I shook my head. “It's his thing.” I glanced at my dad, who was wiping down the case to get it ready for reassembly. “Hey, Dad? How come we get along better than I do with Mom?”
He scratched the side of his head. “Probably trial and error. Before your kids are born you think of all the things your parents did that you didn't like or that you thought were mistakes, and you swear you're not going to do any of that – even if they were pretty good parents. Always room for improvement, right?” He chuckled. “Then you see your kid for the first time...let me tell you, the miracle of life is messy, loud and a little scary. Then when you take your baby home you keep expecting someone to step out of the shadows and take over, because you suddenly get a real sense of this...awesome responsibility. This life depends on you. An entire life.”
I watched him.
He glanced at me and smiled. “Your mom has always been a believer in she who hesitates is lost, so she set about creating structure – not just for you guys but for her sake as well. I admit, having a plan, having an outline for what comes next or how things should work, isn't the worst idea. It's just...when that plan or outline doesn't work, then you have to be willing to adjust.”
“That's...not Mom's strong suit.”
He chuckled. “Nobody's perfect,” he said.
I cleared my throat. “Me being gay didn't fit a plan. Did it?”
He grinned at me. “It did, actually. We were smart enough to know that our kids could be just about anyone, including gay.”
I screwed one of the tiny light bulbs into its socket. “So it didn't break up Mom's plan for a hundred grandkids or something?”
He chuckled. “Your mom isn't evil, Noah. She can be a little inflexible, sure.”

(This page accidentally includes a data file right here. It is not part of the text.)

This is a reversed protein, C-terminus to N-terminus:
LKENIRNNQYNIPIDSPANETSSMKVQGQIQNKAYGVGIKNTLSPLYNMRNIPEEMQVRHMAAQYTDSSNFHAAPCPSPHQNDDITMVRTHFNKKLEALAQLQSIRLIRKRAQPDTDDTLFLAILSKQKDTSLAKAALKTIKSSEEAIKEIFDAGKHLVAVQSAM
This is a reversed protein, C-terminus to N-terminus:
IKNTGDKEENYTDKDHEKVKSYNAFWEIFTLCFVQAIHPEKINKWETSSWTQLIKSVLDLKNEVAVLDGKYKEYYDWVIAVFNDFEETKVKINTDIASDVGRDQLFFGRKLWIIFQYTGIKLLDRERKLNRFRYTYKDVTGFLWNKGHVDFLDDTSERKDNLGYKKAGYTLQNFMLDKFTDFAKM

Something I couldn't yet identify slithered though my subconscious. I looked at him. “I wanted a dog for years. I had to stand in front of a guy with a gun to get one.”
He shook his head. “Not really fair. Your mom and I together made the decision not to have pets, because we already had three kids. Pets take time and energy, and we would have had to put too much time and money into any pet.”
I placed the heavy metal top onto the Bakelite base and let out a shuddering sigh. “I was lonely,” I said, voicing something I hadn't been aware I was going to say.
He nodded slowly. “We tried to be there for you.”
I wiped the corner of my eye and started the first of the screws that held the base to the metal case. “I think I just realized that my other...relationships didn't fix that either. But...Walker does. I don't feel lonely with him.”
He placed a hand on my shoulder and squeezed. “Sounds like you've found someone worth knowing.”
I set the clock upright and plugged it in, getting a small pleasure from seeing the little light splash across the dial.
“I have a clock analogy for you,” my dad said.
“Dad,” I groaned.
“Come on, it's a good one,” he said with a grin in his voice.
I sighed. “Okay. What is it?”
“This clock you fixed? It's like Ian. It has some flash to it, some chrome lookalike that hides all of its inner self, something that's probably getting easier to see now that he's away at school.”